May 30, 2019
If you file a Chapter 7 bankruptcy in Mississippi, you can protect some or all of your property with Mississippi’s bankruptcy exemptions. The bankruptcy exemptions in Mississippi also play a role in Chapter 13 bankruptcy. Read on to learn about what property is covered by Mississippi’s bankruptcy exemptions.
For a general overview of bankruptcy exemptions, how they work, and which ones you can use, visit the Bankruptcy Exemption topic page.
Mississippi is what is called an “opt-out” state, meaning Mississippi has opted out of the federal exemption scheme. Therefore, in Mississippi, you are not permitted to use the federal bankruptcy exemptions when you file bankruptcy in Mississippi; you may only exempt property using the Mississippi exemptions.
Although you can’t use the federal exemptions in Mississippi, you may use any of the applicable federal non-bankruptcy exemptions. The federal non-bankruptcy exemptions protect property such as federal retirement accounts and veterans’ benefits.
Married couples filing a joint bankruptcy in Mississippi may double the exemption amount. This means that each spouse may claim the full exemption amount for any property in which the spouse has an ownership interest. For example, if both spouses own a car and they file jointly, they can double the personal property exemption to protect the car’s value. (Couples cannot double the homestead exemption.)
You must be a Mississippi resident for at least 730 days before filing the bankruptcy petition. If you weren’t living in any one state during the two years before filing for bankruptcy, you'd use the exemptions of the state you lived in for most of the 180 days before the two-year period that immediately preceded your filing. Learn more about filing for bankruptcy after moving to a new state.
Below are some of the most common exemptions available under Mississippi state law. Unless otherwise noted, all references are to the Mississippi Code Annotated.
The homestead exemption protects a portion of the equity in your home. In Mississippi, you can exempt up to $75,000 of equity in the real estate in which you live, as long as it's less than 160 acres. If you are over 60 years of age and married or widowed, you may claim the homestead exemption for a former residence. The Mississippi homestead exemption also protects proceeds from the sale of your home. You may also protect proceeds from insurance, condemnation, or the sale of the home in which you lived for 18 months. Married couples filing a joint bankruptcy can double the homestead exemption only if they live in separate residences. Miss. Code Ann. § 85-3-21
You may protect up to $30,000 of equity in a mobile or manufactured home in which you reside, but you cannot claim the homestead exemption in addition to the personal property exemption (below) to protect your mobile home. Miss. Code Ann. § 85-3-1(d)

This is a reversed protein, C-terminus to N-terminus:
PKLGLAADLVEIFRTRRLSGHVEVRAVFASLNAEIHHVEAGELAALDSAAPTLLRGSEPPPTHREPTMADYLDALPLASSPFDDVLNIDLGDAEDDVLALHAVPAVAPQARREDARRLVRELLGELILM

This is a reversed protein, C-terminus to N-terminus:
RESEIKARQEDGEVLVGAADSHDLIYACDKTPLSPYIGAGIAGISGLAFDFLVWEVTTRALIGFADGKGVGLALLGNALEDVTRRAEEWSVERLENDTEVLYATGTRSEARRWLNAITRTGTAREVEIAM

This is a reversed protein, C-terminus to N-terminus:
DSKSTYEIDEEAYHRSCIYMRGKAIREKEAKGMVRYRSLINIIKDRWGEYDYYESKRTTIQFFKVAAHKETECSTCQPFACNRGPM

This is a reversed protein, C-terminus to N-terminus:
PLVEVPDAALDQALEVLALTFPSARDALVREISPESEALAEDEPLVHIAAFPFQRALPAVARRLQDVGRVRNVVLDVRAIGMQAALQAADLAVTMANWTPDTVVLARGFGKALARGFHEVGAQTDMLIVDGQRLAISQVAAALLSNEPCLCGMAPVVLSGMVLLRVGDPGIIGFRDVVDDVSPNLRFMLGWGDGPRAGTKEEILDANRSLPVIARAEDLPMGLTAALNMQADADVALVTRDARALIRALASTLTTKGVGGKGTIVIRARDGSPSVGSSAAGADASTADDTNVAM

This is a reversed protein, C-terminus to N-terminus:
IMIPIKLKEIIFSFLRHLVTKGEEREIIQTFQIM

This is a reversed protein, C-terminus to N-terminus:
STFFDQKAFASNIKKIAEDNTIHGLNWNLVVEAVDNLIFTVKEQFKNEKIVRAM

For more details about how the homestead exemption works in Mississippi, see The Mississippi Homestead Exemption.
Life insurance proceeds held by the insurer. Miss. Code Ann. § 83-7-5
Unlimited life insurance proceeds ($50,000 if procured less than one year before filing or paid to an executor or administrator) Miss. Code Ann. § § 85-3-1(b)(ii), 85-3-13
Disability benefits. Miss. Code Ann. § 85-3-11
Homeowners’ insurance proceeds up to $75,000 (plus $250 for personal property). Miss. Code Ann. § 85-3-23
Fraternal benefit society benefits. Miss. Code Ann. § 83-29-39
Mississippi does not have a dedicated motor vehicle exemption, but you have up to $10,000 available to protect all of your personal or household property (see below), including your motor vehicles. To learn more about how to exempt your motor vehicle under Mississippi law, visit The Mississippi Motor Vehicle Exemption in Bankruptcy.
Up to $10,000 in personal property (things other than real estate), such as motor vehicles, furniture, household goods, appliances, clothing, wedding rings, tools of the trade (items needed in your profession), books, health aids, crops, and pets. Miss. Code Ann. § 85-3-1(a)
Up to $10,000 in personal injury awards. Miss. Code Ann. § 85-3-17
Sale or insurance proceeds for exempt property. Miss. Code Ann. § 85-3-1(b)(ii)
$5,000 in an earned income credit, federal or state tax refund. Miss. Code Ann. § 85-3-1(i), (j), (k)
Tax-exempt education savings plans. Miss. Code Ann. § 85-3-1(f)
Health savings account. § 85-3-1(g)
IRAs, Keoghs, and ERISA-qualified benefits deposited more than one year before filing. Miss. Code Ann. § 85-3-1(e)
401(k)s, 403(b)s, profit-sharing and money purchase plans, SEP and SIMPLE IRAs, and defined-benefit plans are also exempt under federal law 11 U.S.C. § 522(b)(3)(C). Learn more about retirement accounts in bankruptcy.
Municipal employee benefits. Miss. Code Ann. § § 21-29-51, 21-29-257, 21-29-307
Teachers’ retirement benefits. Miss. Code Ann. § 25-11-201
Public officers, employees retirement benefits, and deferred compensation. Miss. Code Ann. § § 25-13-31, 25-14-5
State employees’ retirement benefits. Miss. Code Ann. § 25-11-129
Life insurance proceeds payable to an executor or administrator to $50,000. Miss. Code Ann. § 85-3-13
Assistance to the aged. Miss. Code Ann. § 43-9-19
Assistance to the disabled. Miss. Code Ann. § 43-29-15
Assistance to the blind. Miss. Code Ann. § 43-3-71
Workers’ compensation. Miss. Code Ann. § 71-3-43
Unemployment compensation. Miss. Code Ann. § 71-5-539
Crime victims’ compensation. Miss. Code Ann. § 99-41-23(7)
Up to $50,000 of any property, if you are a Mississippi resident over 70 years of age. Miss. Code Ann. § 85-3-1(h).
Mississippi’s exemption amounts are adjusted periodically. To ensure that you have the most recent figures, be sure to check for any updates at the website of the Mississippi Secretary of State, which provides a link to the state statutes through LexisNexis.